Understanding the meaning of path dependency for negotiations – The climate change talks as example of contextualization
Research Fellow/ Graduate Student
Penetrante, Dr Ariel Macaspac
University of Leipzig, Allemagne
Claiming that history matters in negotiations is a commonly accepted notion among policy makers and researchers. Nevertheless, there seems to be much difficulty in providing answers as to how history actually matters, and how things in the past are not only determining the current behavior of decision makers but also defining the sets of possible subsequent decisions. For example, looking at the climate change regime building process, which already started long before the Rio convention of 1992, involves a historical process that is difficult to grasp. The current climate change context is highly dependent on how the scientific community and advocacy groups have built consensual knowledge in the past. Put simply, the possibly trajectories of negotiation systems are dependent upon the individuals involved and the methodologies they use.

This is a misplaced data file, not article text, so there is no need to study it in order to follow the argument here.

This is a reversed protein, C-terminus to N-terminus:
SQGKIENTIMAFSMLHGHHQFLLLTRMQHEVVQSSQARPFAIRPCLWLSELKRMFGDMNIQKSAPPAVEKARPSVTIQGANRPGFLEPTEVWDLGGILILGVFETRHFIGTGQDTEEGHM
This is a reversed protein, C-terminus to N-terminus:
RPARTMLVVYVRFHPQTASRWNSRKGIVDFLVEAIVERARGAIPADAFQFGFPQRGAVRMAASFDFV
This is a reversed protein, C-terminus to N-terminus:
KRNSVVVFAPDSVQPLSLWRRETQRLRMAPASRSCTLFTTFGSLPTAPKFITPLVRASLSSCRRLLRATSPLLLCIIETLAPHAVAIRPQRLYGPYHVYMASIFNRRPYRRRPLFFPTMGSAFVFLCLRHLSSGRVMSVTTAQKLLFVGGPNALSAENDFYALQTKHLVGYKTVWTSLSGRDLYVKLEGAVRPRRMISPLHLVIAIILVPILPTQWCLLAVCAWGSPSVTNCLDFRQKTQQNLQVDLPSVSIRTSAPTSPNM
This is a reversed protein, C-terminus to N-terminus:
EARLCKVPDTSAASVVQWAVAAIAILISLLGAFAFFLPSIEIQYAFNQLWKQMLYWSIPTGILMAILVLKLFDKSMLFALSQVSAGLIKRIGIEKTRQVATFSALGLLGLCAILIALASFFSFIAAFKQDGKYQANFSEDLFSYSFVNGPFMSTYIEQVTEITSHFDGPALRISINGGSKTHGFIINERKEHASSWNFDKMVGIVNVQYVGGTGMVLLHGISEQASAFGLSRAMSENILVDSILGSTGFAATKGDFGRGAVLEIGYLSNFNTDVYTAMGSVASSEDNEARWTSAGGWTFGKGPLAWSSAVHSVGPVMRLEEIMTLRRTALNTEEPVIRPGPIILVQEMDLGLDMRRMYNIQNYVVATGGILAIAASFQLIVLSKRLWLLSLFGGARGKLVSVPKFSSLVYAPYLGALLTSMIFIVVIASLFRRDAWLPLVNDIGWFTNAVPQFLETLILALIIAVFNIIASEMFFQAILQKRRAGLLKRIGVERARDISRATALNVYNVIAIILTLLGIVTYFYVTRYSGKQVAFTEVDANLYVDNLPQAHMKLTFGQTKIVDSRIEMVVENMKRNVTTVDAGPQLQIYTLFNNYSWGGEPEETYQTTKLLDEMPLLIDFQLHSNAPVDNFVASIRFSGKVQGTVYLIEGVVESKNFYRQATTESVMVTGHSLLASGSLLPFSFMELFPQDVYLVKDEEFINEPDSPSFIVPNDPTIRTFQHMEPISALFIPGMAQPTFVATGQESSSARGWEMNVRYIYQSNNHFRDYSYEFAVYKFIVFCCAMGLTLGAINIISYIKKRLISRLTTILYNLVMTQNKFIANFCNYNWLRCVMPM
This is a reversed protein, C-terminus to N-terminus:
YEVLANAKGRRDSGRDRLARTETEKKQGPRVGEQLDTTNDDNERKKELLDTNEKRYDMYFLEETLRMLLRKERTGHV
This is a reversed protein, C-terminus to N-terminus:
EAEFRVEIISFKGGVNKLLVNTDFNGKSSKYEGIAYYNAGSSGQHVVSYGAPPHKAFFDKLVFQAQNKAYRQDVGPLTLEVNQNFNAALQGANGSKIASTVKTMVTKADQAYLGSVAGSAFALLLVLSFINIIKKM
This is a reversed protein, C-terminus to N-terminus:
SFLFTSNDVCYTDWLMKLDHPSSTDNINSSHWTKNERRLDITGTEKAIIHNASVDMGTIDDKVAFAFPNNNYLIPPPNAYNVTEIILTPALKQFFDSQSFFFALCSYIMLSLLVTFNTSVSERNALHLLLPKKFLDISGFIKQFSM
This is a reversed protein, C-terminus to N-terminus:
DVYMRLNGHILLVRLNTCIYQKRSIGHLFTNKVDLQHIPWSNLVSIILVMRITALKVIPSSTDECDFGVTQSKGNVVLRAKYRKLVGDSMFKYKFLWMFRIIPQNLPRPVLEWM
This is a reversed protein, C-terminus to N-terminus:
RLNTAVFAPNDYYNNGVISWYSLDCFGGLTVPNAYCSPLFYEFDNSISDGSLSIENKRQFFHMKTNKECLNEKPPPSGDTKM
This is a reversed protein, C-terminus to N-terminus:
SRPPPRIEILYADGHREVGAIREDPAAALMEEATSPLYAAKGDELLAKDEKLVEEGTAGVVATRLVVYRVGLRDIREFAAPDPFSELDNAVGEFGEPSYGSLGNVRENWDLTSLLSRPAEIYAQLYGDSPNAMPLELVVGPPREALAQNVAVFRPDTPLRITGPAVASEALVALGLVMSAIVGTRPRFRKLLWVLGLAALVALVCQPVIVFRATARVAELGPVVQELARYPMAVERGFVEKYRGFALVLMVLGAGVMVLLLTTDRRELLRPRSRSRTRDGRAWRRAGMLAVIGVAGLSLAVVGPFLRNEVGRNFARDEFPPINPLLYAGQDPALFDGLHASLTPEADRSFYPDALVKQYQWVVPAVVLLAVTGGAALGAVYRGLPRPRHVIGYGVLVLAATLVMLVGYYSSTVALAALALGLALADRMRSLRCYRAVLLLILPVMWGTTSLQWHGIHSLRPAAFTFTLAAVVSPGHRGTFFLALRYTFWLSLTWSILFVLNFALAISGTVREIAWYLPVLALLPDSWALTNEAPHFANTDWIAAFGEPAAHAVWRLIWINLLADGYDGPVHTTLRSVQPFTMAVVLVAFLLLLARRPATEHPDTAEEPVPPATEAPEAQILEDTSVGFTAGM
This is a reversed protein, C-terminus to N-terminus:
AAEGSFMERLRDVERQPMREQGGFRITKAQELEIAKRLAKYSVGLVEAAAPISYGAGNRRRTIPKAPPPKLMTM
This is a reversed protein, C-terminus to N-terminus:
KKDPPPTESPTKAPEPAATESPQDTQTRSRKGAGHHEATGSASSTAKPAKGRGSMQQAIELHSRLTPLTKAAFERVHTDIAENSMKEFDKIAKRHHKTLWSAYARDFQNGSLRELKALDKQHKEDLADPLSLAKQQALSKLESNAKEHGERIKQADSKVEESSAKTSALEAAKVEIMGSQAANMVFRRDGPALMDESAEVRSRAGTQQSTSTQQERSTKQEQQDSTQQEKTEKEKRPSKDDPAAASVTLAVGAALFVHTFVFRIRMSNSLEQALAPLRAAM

This paper confirms not only that history matters, but that history may matter differently to different interest groups. Path dependence acknowledges the unpredictability of the regime building process by drawing attention to the context, or the initial conditions, of decision-making. However, the outcome is not completely dependent on these initial conditions, as self-reinforcing events and externalities may also occur. Path dependence shows how norms and procedures have been institutionalized through various learning processes to facilitate future interactions between actors. Path dependence confirms that institutions aim to manage cooperative processes, and to enable contingent decision making.
negotiations, path dependence, climate change, decision-making